Japan’s ruling Liberal Democratic Party lost at least one of two special elections on Sunday, media said, in a fresh setback for Prime Minister Fumio Kishida, whose public support has sagged to its lowest since he took office.
(Bloomberg) — Japan’s ruling Liberal Democratic Party lost at least one of two special elections on Sunday, media said, in a fresh setback for Prime Minister Fumio Kishida, whose public support has sagged to its lowest since he took office.
The LDP lost an upper house seat on the island of Shikoku to opposition candidate Hajime Hirota, according to exit polling by public broadcaster NHK and other media. It was still unclear who had won a lower house seat in the southwestern prefecture of Nagasaki. Both constituencies were previously held by the LDP.
While Kishida need not hold a general election until 2025, any further signs of weakness could mean he faces difficulties controlling the powerful factions within his party, and his job as LDP leader could be under threat in a vote less than a year away.
In Nagasaki, the LDP’s Yozo Kaneko, the son of a former agriculture minister, faced off in what NHK said was a very close race against Seiichi Suetsugu of the opposition Constitutional Democratic Party.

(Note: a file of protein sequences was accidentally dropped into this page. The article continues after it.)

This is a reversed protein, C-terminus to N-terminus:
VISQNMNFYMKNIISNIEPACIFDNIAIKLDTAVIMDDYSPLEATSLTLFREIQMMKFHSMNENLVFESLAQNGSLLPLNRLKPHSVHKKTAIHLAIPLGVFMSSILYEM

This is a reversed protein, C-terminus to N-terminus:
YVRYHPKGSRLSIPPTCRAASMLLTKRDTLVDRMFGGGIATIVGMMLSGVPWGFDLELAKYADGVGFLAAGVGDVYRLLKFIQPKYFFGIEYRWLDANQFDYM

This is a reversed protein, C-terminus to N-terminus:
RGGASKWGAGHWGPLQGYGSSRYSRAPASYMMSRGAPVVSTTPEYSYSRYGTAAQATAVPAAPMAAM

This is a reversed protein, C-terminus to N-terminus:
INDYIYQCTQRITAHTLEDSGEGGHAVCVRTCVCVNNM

Soaring Prices Are Turning Voters Against Japan’s Prime Minister
Support for Kishida’s cabinet slumped to 29% from 37% in the previous month in a poll carried out by the Asahi newspaper last weekend, marking the lowest level since he took office two years ago.
Surveys show voters are dissatisfied with the steps he’s taken to shield them from the effects of inflation. Those measures include expanding and extending gasoline subsidies to the end of the year.
On Friday, Kishida announced he’d instructed ruling party executives to consider introducing temporary tax cuts to “return something to the people” after an increase in tax revenues.
(Updates from first paragraph with result for one of the two constituencies.)
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